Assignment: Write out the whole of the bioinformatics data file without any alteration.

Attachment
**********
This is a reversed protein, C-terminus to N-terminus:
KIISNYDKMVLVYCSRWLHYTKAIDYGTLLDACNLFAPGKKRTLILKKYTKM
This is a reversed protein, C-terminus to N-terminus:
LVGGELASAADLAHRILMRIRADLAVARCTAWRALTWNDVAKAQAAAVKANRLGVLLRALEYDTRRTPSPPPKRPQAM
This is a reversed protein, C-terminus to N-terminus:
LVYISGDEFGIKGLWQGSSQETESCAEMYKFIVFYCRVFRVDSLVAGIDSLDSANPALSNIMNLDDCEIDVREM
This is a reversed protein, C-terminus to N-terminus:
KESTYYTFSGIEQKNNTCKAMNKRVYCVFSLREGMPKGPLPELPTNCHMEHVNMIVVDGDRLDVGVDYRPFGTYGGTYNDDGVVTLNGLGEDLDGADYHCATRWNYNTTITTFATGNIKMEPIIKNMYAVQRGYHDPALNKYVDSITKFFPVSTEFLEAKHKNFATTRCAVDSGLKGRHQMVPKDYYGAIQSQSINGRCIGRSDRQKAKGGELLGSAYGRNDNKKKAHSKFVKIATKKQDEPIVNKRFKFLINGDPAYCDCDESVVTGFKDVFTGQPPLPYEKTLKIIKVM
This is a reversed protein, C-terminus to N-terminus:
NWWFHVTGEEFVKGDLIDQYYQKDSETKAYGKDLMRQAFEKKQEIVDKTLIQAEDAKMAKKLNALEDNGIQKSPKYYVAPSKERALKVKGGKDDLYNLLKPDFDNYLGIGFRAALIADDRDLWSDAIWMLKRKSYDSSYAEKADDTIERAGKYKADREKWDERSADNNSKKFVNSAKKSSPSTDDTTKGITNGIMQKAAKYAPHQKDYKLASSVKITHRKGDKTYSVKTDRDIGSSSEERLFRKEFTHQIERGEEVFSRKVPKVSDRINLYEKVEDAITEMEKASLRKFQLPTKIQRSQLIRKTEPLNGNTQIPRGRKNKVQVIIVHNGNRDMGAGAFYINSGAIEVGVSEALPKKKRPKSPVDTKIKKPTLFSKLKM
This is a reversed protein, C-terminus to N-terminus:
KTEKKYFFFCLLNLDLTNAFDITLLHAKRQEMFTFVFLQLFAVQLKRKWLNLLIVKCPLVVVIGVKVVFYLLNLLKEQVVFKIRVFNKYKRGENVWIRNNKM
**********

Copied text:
This is a reversed protein, C-terminus to N-terminus:
KIISNYDKMVLVYCSRWLHYTKAIDYGTLLDACNLFAPGKKRTLILKKYTKM
This is a reversed protein, C-terminus to N-terminus:
LVGGELASAADLAHRILMRIRADLAVARCTAWRALTWNDVAKAQAAAVKANRLGVLLRALEYDTRRTPSPPPKRPQAM
This is a reversed protein, C-terminus to N-terminus:
LVYISGDEFGIKGLWQGSSQETESCAEMYKFIVFYCRVFRVDSLVAGIDSLDSANPALSNIMNLDDCEIDVREM
This is a reversed protein, C-terminus to N-terminus:
KESTYYTFSGIEQKNNTCKAMNKRVYCVFSLREGMPKGPLPELPTNCHMEHVNMIVVDGDRLDVGVDYRPFGTYGGTYNDDGVVTLNGLGEDLDGADYHCATRWNYNTTITTFATGNIKMEPIIKNMYAVQRGYHDPALNKYVDSITKFFPVSTEFLEAKHKNFATTRCAVDSGLKGRHQMVPKDYYGAIQSQSINGRCIGRSDRQKAKGGELLGSAYGRNDNKKKAHSKFVKIATKKQDEPIVNKRFKFLINGDPAYCDCDESVVTGFKDVFTGQPPLPYEKTLKIIKVM
This is a reversed protein, C-terminus to N-terminus:
NWWFHVTGEEFVKGDLIDQYYQKDSETKAYGKDLMRQAFEKKQEIVDKTLIQAEDAKMAKKLNALEDNGIQKSPKYYVAPSKERALKVKGGKDDLYNLLKPDFDNYLGIGFRAALIADDRDLWSDAIWMLKRKSYDSSYAEKADDTIERAGKYKADREKWDERSADNNSKKFVNSAKKSSPSTDDTTKGITNGIMQKAAKYAPHQKDYKLASSVKITHRKGDKTYSVKTDRDIGSSSEERLFRKEFTHQIERGEEVFSRKVPKVSDRINLYEKVEDAITEMEKASLRKFQLPTKIQRSQLIRKTEPLNGNTQIPRGRKNKVQVIIVHNGNRDMGAGAFYINSGAIEVGVSEALPKKKRPKSPVDTKIKKPTLFSKLKM
This is a reversed protein, C-terminus to N-terminus:
KTEKKYFFFCLLNLDLTNAFDITLLHAKRQEMFTFVFLQLFAVQLKRKWLNLLIVKCPLVVVIGVKVVFYLLNLLKEQVVFKIRVFNKYKRGENVWIRNNKM